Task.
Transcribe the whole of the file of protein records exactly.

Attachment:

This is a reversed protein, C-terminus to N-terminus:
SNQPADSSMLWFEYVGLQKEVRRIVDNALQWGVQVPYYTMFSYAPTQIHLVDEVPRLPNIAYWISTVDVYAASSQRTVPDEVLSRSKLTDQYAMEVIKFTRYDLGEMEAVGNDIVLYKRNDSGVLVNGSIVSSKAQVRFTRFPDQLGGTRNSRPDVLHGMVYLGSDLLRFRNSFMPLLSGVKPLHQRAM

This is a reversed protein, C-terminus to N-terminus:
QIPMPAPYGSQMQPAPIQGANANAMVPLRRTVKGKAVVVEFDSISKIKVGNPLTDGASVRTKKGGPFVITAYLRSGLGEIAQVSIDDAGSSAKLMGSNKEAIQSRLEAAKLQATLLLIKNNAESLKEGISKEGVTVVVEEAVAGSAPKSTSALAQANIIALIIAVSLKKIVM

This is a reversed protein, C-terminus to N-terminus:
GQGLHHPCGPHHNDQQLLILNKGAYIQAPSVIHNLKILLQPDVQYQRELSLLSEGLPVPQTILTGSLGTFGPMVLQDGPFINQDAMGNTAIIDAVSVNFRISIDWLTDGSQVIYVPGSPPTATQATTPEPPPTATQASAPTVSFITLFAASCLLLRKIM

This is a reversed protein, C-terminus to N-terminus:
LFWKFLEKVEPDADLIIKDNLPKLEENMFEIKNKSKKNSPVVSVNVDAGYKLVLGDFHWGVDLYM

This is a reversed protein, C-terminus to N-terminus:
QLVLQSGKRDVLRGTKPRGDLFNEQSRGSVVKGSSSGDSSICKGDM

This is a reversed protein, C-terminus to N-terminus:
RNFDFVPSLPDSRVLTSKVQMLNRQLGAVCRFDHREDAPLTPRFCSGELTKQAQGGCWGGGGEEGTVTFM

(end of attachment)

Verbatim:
This is a reversed protein, C-terminus to N-terminus:
SNQPADSSMLWFEYVGLQKEVRRIVDNALQWGVQVPYYTMFSYAPTQIHLVDEVPRLPNIAYWISTVDVYAASSQRTVPDEVLSRSKLTDQYAMEVIKFTRYDLGEMEAVGNDIVLYKRNDSGVLVNGSIVSSKAQVRFTRFPDQLGGTRNSRPDVLHGMVYLGSDLLRFRNSFMPLLSGVKPLHQRAM

This is a reversed protein, C-terminus to N-terminus:
QIPMPAPYGSQMQPAPIQGANANAMVPLRRTVKGKAVVVEFDSISKIKVGNPLTDGASVRTKKGGPFVITAYLRSGLGEIAQVSIDDAGSSAKLMGSNKEAIQSRLEAAKLQATLLLIKNNAESLKEGISKEGVTVVVEEAVAGSAPKSTSALAQANIIALIIAVSLKKIVM

This is a reversed protein, C-terminus to N-terminus:
GQGLHHPCGPHHNDQQLLILNKGAYIQAPSVIHNLKILLQPDVQYQRELSLLSEGLPVPQTILTGSLGTFGPMVLQDGPFINQDAMGNTAIIDAVSVNFRISIDWLTDGSQVIYVPGSPPTATQATTPEPPPTATQASAPTVSFITLFAASCLLLRKIM

This is a reversed protein, C-terminus to N-terminus:
LFWKFLEKVEPDADLIIKDNLPKLEENMFEIKNKSKKNSPVVSVNVDAGYKLVLGDFHWGVDLYM

This is a reversed protein, C-terminus to N-terminus:
QLVLQSGKRDVLRGTKPRGDLFNEQSRGSVVKGSSSGDSSICKGDM

This is a reversed protein, C-terminus to N-terminus:
RNFDFVPSLPDSRVLTSKVQMLNRQLGAVCRFDHREDAPLTPRFCSGELTKQAQGGCWGGGGEEGTVTFM